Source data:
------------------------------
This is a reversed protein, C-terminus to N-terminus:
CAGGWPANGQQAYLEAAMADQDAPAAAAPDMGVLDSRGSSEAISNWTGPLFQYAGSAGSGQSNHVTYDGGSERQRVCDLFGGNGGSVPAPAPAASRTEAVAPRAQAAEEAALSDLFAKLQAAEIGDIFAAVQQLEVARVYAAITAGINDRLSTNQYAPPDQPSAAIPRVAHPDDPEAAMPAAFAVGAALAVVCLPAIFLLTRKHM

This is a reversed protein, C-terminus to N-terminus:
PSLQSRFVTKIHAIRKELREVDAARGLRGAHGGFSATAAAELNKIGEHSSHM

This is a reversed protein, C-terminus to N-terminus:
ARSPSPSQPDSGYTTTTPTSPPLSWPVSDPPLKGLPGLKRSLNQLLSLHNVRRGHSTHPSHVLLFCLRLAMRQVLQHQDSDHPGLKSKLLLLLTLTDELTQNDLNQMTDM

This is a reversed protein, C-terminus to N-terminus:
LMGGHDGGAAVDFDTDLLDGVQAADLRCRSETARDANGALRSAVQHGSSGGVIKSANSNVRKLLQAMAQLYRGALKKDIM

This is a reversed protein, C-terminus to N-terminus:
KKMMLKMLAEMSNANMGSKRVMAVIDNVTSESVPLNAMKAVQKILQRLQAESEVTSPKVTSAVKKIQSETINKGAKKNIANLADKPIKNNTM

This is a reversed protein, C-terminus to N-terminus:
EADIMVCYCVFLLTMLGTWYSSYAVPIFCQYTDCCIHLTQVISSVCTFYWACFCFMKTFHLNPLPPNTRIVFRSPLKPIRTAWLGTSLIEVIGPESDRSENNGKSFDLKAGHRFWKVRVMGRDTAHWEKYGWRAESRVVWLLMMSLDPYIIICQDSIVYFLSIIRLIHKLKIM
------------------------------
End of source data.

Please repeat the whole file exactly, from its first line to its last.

This is a reversed protein, C-terminus to N-terminus:
CAGGWPANGQQAYLEAAMADQDAPAAAAPDMGVLDSRGSSEAISNWTGPLFQYAGSAGSGQSNHVTYDGGSERQRVCDLFGGNGGSVPAPAPAASRTEAVAPRAQAAEEAALSDLFAKLQAAEIGDIFAAVQQLEVARVYAAITAGINDRLSTNQYAPPDQPSAAIPRVAHPDDPEAAMPAAFAVGAALAVVCLPAIFLLTRKHM

This is a reversed protein, C-terminus to N-terminus:
PSLQSRFVTKIHAIRKELREVDAARGLRGAHGGFSATAAAELNKIGEHSSHM

This is a reversed protein, C-terminus to N-terminus:
ARSPSPSQPDSGYTTTTPTSPPLSWPVSDPPLKGLPGLKRSLNQLLSLHNVRRGHSTHPSHVLLFCLRLAMRQVLQHQDSDHPGLKSKLLLLLTLTDELTQNDLNQMTDM

This is a reversed protein, C-terminus to N-terminus:
LMGGHDGGAAVDFDTDLLDGVQAADLRCRSETARDANGALRSAVQHGSSGGVIKSANSNVRKLLQAMAQLYRGALKKDIM

This is a reversed protein, C-terminus to N-terminus:
KKMMLKMLAEMSNANMGSKRVMAVIDNVTSESVPLNAMKAVQKILQRLQAESEVTSPKVTSAVKKIQSETINKGAKKNIANLADKPIKNNTM

This is a reversed protein, C-terminus to N-terminus:
EADIMVCYCVFLLTMLGTWYSSYAVPIFCQYTDCCIHLTQVISSVCTFYWACFCFMKTFHLNPLPPNTRIVFRSPLKPIRTAWLGTSLIEVIGPESDRSENNGKSFDLKAGHRFWKVRVMGRDTAHWEKYGWRAESRVVWLLMMSLDPYIIICQDSIVYFLSIIRLIHKLKIM